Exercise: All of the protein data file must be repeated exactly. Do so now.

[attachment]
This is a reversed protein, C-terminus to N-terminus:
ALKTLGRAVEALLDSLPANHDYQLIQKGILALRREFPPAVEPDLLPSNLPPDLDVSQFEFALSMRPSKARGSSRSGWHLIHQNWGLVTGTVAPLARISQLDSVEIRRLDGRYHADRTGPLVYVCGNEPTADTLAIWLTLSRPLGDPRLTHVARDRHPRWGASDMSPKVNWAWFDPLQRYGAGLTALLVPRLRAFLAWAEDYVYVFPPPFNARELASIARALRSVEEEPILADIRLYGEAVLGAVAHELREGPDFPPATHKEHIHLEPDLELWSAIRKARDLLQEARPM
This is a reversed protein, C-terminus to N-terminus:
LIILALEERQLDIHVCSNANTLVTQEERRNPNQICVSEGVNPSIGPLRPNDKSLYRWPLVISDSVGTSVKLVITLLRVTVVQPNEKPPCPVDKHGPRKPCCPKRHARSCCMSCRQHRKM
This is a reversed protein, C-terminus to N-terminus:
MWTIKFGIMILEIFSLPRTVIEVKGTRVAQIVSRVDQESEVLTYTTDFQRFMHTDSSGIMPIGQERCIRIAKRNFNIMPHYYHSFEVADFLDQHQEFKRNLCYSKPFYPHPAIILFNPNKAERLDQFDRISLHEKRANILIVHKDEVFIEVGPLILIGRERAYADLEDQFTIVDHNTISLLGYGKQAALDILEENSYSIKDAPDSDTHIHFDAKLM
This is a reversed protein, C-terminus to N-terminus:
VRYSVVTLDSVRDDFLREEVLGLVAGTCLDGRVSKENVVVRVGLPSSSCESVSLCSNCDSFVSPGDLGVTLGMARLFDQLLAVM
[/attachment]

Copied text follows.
This is a reversed protein, C-terminus to N-terminus:
ALKTLGRAVEALLDSLPANHDYQLIQKGILALRREFPPAVEPDLLPSNLPPDLDVSQFEFALSMRPSKARGSSRSGWHLIHQNWGLVTGTVAPLARISQLDSVEIRRLDGRYHADRTGPLVYVCGNEPTADTLAIWLTLSRPLGDPRLTHVARDRHPRWGASDMSPKVNWAWFDPLQRYGAGLTALLVPRLRAFLAWAEDYVYVFPPPFNARELASIARALRSVEEEPILADIRLYGEAVLGAVAHELREGPDFPPATHKEHIHLEPDLELWSAIRKARDLLQEARPM
This is a reversed protein, C-terminus to N-terminus:
LIILALEERQLDIHVCSNANTLVTQEERRNPNQICVSEGVNPSIGPLRPNDKSLYRWPLVISDSVGTSVKLVITLLRVTVVQPNEKPPCPVDKHGPRKPCCPKRHARSCCMSCRQHRKM
This is a reversed protein, C-terminus to N-terminus:
MWTIKFGIMILEIFSLPRTVIEVKGTRVAQIVSRVDQESEVLTYTTDFQRFMHTDSSGIMPIGQERCIRIAKRNFNIMPHYYHSFEVADFLDQHQEFKRNLCYSKPFYPHPAIILFNPNKAERLDQFDRISLHEKRANILIVHKDEVFIEVGPLILIGRERAYADLEDQFTIVDHNTISLLGYGKQAALDILEENSYSIKDAPDSDTHIHFDAKLM
This is a reversed protein, C-terminus to N-terminus:
VRYSVVTLDSVRDDFLREEVLGLVAGTCLDGRVSKENVVVRVGLPSSSCESVSLCSNCDSFVSPGDLGVTLGMARLFDQLLAVM